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Gut microbiota associated with prebiotic effect of whey protein | 31977
Journal of Nutrition & Food Sciences

Journal of Nutrition & Food Sciences
Open Access

ISSN: 2155-9600

Gut microbiota associated with prebiotic effect of whey protein


5th European Nutrition and Dietetics Conference

June 16-18, 2016 Rome, Italy

Teresa Sanchez Moya, Carmen Frontela Saseta, Ruben Lopez Nicolas and Gaspar Ros Berruezo

University of Murcia, Spain

Scientific Tracks Abstracts: J Nutr Food Sci

Abstract :

The mechanisms involved in the regulation of food intake are complex and imply different mechanisms. In this abstract, we have focused on the role of gut microbiota as a contributor to the regulation of energy homeostasis and energy intake. Changes in bacterial composition have been seen in both obese animals and humans with reductions in Bacteroidetes and concurrent increases in Firmicutes. The aim of this study was to assess the impact of whey protein on the human gut microbiota of three obese donors and three normo-weight donors. The prebiotic potential of these substrates were assessed through in vitro gastrointestinal digestion following of a fecal batch cultures fermentations (mimicking a colonic fermentation) for 48 hours. Along fermentation pH and gas production were measured, as well as changes of microbiota. Total bacteria, Bacteroidetes, Lactobacillus, Bifidobacterium, Firmicutes and E. coli were quantified using RT-PCR. Results indicated a pH decreased in all samples, because of the metabolites of bacteria (shorts chain fatty acids among others). In relation with gas production values were higher in normo-weigth donors than obese. There was significant differences in bacterial species respect donors as well as total bacterial and substrates. A tendency was also mostly observed to increased bifidobacteria and total bacteria in lean and obese donors, but Lactobacillus spp. was higher in obese than in lean subjects. In general, there was an increase of Bacteroidetes and Bifidobacterium. In conclusion, whey protein could have a role, not only lowering the caloric value and increasing satiety but also modulating the gut microbiota in a healthy manner.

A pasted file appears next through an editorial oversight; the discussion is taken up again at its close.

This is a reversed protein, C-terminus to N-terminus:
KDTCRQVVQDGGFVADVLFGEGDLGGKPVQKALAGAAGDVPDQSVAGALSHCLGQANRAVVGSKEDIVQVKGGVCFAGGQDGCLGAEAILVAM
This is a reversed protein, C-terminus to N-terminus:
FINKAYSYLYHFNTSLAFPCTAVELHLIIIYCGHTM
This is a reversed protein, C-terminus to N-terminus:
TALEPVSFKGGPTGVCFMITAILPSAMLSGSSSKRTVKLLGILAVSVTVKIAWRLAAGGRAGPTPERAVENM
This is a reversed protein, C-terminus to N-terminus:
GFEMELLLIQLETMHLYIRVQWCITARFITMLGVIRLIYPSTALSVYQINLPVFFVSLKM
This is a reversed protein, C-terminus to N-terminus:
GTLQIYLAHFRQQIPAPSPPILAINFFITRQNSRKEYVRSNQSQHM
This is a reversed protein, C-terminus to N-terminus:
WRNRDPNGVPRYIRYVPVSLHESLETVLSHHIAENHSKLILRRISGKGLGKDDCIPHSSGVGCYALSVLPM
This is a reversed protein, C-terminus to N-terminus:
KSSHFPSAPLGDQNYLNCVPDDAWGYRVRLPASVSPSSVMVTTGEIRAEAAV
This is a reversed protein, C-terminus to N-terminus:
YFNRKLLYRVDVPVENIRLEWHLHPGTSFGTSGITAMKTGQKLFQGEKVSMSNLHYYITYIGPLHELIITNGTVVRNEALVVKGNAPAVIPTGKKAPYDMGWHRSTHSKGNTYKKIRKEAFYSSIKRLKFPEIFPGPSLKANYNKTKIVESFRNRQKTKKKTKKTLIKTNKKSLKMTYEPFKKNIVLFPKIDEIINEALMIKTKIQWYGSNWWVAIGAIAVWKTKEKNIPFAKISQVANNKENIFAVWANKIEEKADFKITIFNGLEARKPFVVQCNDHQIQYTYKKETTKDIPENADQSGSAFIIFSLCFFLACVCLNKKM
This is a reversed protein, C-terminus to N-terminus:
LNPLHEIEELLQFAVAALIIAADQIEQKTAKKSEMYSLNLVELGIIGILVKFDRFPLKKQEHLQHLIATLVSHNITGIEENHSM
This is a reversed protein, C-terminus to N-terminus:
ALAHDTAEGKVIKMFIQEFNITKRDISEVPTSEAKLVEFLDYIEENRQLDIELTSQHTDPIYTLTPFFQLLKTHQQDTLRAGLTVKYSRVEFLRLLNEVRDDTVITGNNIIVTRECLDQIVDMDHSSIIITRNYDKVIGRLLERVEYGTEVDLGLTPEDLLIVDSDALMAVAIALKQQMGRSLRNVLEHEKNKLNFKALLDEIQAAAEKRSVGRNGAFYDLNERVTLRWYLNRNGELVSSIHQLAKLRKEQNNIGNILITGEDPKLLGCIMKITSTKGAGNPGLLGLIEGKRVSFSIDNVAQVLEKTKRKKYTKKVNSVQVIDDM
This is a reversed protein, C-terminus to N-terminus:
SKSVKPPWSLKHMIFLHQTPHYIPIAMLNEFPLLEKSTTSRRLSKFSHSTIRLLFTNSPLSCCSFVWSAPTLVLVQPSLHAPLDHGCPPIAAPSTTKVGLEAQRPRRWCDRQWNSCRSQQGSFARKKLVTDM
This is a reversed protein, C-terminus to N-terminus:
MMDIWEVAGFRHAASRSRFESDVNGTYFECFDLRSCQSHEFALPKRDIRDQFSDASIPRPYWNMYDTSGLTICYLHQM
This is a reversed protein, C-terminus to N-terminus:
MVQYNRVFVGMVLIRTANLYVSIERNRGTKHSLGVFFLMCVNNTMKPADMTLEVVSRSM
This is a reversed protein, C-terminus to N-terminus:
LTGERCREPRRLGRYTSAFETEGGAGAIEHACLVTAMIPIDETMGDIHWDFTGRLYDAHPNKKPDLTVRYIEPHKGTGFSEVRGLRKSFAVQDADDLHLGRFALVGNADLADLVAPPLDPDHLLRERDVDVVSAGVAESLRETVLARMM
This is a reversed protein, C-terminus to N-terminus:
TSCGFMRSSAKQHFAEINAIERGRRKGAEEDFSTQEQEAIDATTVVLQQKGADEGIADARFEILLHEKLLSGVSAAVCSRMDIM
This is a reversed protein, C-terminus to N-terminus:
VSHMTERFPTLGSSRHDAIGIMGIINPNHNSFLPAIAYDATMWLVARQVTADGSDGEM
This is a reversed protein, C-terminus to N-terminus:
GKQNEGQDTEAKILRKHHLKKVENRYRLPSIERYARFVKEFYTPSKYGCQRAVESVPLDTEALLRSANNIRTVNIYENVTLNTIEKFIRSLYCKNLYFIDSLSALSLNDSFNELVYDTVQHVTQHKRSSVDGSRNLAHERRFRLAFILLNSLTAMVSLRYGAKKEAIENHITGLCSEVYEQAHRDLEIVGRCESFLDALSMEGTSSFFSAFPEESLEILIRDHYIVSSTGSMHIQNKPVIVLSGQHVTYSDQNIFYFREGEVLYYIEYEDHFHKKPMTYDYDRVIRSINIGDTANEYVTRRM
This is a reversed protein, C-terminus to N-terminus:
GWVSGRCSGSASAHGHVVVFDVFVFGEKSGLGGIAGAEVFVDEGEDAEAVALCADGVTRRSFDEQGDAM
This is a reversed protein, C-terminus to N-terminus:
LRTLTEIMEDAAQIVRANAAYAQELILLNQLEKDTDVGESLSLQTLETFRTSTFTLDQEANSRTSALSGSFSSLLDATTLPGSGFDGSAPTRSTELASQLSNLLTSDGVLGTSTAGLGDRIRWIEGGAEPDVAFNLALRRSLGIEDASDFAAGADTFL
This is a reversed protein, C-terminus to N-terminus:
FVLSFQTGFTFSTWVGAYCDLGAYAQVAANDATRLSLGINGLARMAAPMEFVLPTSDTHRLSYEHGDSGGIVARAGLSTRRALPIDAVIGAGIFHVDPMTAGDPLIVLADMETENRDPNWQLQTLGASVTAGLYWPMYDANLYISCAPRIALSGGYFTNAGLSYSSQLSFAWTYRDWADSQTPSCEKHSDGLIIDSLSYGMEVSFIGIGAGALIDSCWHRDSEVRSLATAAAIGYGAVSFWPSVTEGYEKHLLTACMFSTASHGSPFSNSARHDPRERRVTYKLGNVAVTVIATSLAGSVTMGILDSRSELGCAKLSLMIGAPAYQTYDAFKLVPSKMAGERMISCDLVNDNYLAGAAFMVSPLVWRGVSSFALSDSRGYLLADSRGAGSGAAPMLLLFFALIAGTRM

Biography :

Teresa Sanchez Moya has completed her degree in Veterinary and Master in Nutrition Technology and Food Safety. She has also obtained an official Pre-doctoral Fellowship of the Education Ministry of the Spain Government and presently she is a PhD student in the official doctoral program in Food Technology, Nutrition and Food Science at the University of Murcia under supervision of Dr. Gaspar Ros Berruezo, Dr. Carmen Frontela Saseta and Dr. Ruben Lopez Nicolas.

Email: tsm09382@um.es

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